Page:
The Tiroche family auctioned Chagalls and Gutmans, Yitzhak Rabin’s Rolex, and Ariel Sharon’s cowboy boots (offered by George Bush) at their Herzliya Pituah auction house.
But on Monday, May 30, four NFTs, or non-fungible tokens, created by Israeli artists, went up for sale — a big first, though the family-owned auction house had been considering it for a while.
“We started thinking about it, but we didn’t want to get into something we didn’t fully understand,” said Amitai Hazan Tiroche, who runs the auction house with his father Dov Hazan. (Hazan is his father’s name, Tiroche his mother’s.)
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NFTs are blockchain-based data that have sent the art world into a buying frenzy. This technology provides a form of certificate of authenticity for digital creations, enabling individual ownership of an image that could otherwise be endlessly reproduced.
NFTs can be (very) expensive.
NFT experience “The Currency” by artist Damien Hirst, which offers buyers the choice between a digital token and an IRL artwork (in real life — in real life), raised $18 million on its first sale, and Hirst takes another 5% of the resale proceeds from NFTs traded online.
The four Israeli artists whose NFT works were auctioned by Tiroche last Monday are street artist Tag, who has a particular interest in technology and social media; Shira Barzilay, better known online as Koketit, known for her flirty line art that often focuses on the female figure and female empowerment; videographer Shirley Shor; and violinist Moran Victoria Sabag, who combines her music and art.
While Tag (estimated between $3,000 and $5,000) and Shor (estimated between $4,000 and $6,000) works found no buyers, Sabag’s works sold for $3,540 and Koketit, better known, $14,160, Tiroche said. †
Prices have remained lower than NFT prices abroad, mainly because Israeli NFT performers are not as well known, he said.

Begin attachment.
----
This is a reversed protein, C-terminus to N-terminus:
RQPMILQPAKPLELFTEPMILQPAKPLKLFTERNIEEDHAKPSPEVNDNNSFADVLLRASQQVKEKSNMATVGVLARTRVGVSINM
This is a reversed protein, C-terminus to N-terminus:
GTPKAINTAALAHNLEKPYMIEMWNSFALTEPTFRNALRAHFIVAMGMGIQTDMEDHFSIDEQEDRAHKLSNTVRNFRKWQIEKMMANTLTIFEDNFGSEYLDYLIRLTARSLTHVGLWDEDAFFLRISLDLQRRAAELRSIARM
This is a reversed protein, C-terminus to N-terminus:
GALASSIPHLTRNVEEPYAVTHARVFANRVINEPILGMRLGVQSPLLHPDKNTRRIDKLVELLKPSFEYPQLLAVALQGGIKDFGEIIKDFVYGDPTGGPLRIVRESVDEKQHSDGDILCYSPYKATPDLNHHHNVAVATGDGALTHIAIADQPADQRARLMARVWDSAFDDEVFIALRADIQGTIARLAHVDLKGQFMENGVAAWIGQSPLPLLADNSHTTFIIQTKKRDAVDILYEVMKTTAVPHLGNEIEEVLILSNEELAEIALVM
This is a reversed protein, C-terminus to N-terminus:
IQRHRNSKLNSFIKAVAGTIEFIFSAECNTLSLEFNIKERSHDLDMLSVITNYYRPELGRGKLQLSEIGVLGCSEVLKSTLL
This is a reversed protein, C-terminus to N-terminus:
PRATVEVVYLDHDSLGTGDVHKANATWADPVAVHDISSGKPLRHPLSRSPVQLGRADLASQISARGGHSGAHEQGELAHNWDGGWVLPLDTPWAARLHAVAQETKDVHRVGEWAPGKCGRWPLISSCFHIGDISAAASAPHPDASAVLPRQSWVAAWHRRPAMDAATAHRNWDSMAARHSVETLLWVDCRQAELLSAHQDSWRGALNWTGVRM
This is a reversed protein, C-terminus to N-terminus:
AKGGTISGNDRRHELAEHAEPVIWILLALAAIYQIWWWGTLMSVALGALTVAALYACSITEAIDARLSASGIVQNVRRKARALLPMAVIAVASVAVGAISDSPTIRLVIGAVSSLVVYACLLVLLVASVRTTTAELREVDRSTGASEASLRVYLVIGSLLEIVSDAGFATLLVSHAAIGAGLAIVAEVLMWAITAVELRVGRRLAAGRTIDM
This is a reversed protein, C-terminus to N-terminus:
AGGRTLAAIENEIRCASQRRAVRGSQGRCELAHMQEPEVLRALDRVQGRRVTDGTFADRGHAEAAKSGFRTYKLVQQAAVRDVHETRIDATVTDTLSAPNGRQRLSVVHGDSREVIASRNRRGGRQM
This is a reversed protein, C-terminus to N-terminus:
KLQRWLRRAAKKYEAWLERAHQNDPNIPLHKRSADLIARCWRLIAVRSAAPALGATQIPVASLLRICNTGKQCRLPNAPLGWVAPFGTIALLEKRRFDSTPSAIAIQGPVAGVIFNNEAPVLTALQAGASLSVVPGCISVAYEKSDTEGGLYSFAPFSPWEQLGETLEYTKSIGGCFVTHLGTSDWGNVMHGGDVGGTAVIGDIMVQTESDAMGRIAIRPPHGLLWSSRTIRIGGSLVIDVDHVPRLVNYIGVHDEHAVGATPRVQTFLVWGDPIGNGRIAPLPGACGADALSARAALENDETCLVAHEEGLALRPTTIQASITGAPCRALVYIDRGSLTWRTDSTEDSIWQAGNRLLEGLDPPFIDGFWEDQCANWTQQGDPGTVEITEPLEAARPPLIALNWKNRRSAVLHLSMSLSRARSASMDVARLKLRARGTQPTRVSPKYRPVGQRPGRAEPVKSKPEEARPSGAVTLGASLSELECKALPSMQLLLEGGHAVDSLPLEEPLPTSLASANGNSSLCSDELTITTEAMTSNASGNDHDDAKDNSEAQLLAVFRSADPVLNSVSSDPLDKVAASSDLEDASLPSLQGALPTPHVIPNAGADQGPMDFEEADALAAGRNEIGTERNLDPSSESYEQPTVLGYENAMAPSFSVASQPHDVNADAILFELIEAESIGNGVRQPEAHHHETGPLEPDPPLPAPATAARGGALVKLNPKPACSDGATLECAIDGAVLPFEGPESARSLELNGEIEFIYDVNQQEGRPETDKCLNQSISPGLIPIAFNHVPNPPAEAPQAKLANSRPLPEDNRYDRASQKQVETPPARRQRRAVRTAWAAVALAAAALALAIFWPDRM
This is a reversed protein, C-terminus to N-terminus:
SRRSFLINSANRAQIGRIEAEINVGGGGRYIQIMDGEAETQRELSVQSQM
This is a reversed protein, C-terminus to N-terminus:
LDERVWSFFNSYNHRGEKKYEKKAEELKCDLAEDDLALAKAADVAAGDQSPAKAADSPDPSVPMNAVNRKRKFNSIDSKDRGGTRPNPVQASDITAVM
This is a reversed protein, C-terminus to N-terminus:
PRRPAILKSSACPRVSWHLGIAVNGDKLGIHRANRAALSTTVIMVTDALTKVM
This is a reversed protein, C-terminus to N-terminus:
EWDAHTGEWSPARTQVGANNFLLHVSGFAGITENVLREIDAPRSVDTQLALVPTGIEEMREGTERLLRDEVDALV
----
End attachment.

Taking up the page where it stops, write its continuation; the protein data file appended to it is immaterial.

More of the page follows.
“The auction is on demand and people are testing the market,” Tiroche said before the sale.
Over the past year, several entrepreneurs and companies have contacted Tiroche, hoping to work with the auction house on NFT sales.
They’ve been careful, Tiroche said, as there isn’t much track record for someone stepping into this new artistic field.
“When it comes to NFT, my father says, ‘I don’t understand, talk to my son, it’s not for me,'” said Tiroche, who is 35. “There’s a lot more interest from under 30s. And often over-50s say, ‘Don’t tell me.’ †
That said, he thinks the phenomenon has become indispensable, pointing out that fashion brands Prada, Louis Vuitton and Nike are already working with digital artists to create NFTs.
“Instead of an expensive watch, an NFT is another way to display what you own, but one that costs half a million dollars,” Tiroche said. “The world is changing and people are going into the metaverse to get the things they want. †
Israeli singer Omer Adam recently told his Twitter followers that he has purchased an NFT from the Bored Ape Yacht Club collection, which features algorithmically generated social media profile pictures featuring cartoon monkeys.
Some NFT buyers have money to invest, Tiroche said, especially if they invest in cryptocurrencies.
“You cannot buy a house or a car with cryptocurrencies. You are limited in what you can do,” he said.
NFT collectors are younger than buyers of conventional art, said Tiroche, who hopes the children of her top collectors will come to her upcoming exhibitions of contemporary art, where NFT works may be offered again.
“When we decided to go for it, it happened very quickly, but it was very important for us not to just do it,” he said. “Part of the benefit of NFTs is the medium and the fact that there is a message to communicate. †